The academia has reacted quite predictably. The highbrow crowd took two steps back, surveyed the debris through thick lenses and proclaimed ignorance at the root of the disaster. Rightly so, for if there isn’t ignorance, education would lose all relevance. And the heralded folk their shiny ribboned caps. So they struck – two furlongs ahead of the running, rabid dog. Courses in responsible tourism are offered all over the world today – and an increasing number of them in India. This is only serving to further alienate regular travellers like me – and maybe you – from the everyday urgency of travelling responsibly. Suddenly the tenets, simple to understand and put into practice, take on a halo of smirking intelligentsia. It gets shrouded in layers of unfathomable white papers, losing many vitals in deliberately jargoned podium-speak.
While the government plays ‘pass the buck’ with its many agencies and universities reduce them to study materials, we are running out of time. You might be a backpacker who finds all the comforts of a Club Med in a sleeping bag or a volunteer traveller who wants to lend a hand in a village farm or teach English in a community school in Spiti. You might even charter your own Beechcraft King Air into Necker Island or steer a Perini Navi into Monaco. Then, as an American Indian chief wrote in 1854: ‘We are part of the Earth and it is part of us. This shining water that moves in the streams and the rivers is not just water, but the blood of our ancestors. The water’s murmur is the voice of my father.’ Yes, what we see around us is a legacy and we are just the caretakers. Like what our fathers did we have to pass it on. Our only hope is that our kids will forgive us for the pillage and the plunder. Expect the government to take action or wait for expert opinions and committee findings and Godot will turn up.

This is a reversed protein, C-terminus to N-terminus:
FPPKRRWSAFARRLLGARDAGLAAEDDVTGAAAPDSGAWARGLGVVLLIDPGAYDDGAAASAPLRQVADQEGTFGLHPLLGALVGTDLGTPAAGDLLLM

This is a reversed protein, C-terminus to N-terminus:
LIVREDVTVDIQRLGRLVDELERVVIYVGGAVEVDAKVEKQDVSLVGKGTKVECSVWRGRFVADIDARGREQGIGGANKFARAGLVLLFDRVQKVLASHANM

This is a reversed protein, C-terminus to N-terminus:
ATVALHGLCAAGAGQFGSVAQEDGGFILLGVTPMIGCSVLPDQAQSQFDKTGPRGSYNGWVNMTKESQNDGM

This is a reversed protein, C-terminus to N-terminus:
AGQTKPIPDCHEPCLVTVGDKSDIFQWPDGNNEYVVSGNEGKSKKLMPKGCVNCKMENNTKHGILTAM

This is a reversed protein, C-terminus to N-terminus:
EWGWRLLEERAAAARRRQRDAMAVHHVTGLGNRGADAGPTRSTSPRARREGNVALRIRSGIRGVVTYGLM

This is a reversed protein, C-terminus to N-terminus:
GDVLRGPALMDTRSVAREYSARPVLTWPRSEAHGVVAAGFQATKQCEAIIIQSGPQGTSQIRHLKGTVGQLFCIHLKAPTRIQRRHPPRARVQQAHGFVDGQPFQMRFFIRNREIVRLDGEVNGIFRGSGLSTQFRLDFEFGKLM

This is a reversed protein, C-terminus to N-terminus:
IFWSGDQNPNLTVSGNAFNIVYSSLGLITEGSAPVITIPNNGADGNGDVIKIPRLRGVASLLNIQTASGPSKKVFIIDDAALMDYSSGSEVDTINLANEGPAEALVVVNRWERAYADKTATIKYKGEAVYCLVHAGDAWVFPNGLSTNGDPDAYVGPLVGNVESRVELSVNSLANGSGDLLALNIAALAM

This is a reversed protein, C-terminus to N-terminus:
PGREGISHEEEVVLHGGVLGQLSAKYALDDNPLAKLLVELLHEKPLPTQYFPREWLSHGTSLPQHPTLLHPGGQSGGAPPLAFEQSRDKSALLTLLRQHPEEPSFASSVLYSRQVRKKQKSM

Tweaking a little what Einstein said, in order to solve the problems we face today, we have to think – and act – differently from what we did when we created them. Responsible travel is slow travel, travelling in such a way as to know the earth and its inhabitants, their culture, art, history, traditions and livelihoods. As David Abernethy, Stanford University Professor Emeritus says ‘The people are a whole lot more interesting than wild animals. They are a whole lot more interesting than snow fields, than mountains. I mean mountains are great. But people beat mountains and beaches and jungles and the high seas every time.’ People may be at the core of responsible travel but it in no way means that the place takes a backseat. It’s about opening ourselves to new experiences and learning and emerge better persons ourselves. It’s a higher standard in travel. It’s realising that, to borrow from Ron Mader, you are not just reaching a destination but entering somebody else’s home. Hence it is important that your travels have to be less invasive and more beneficial to the hosts and the environment.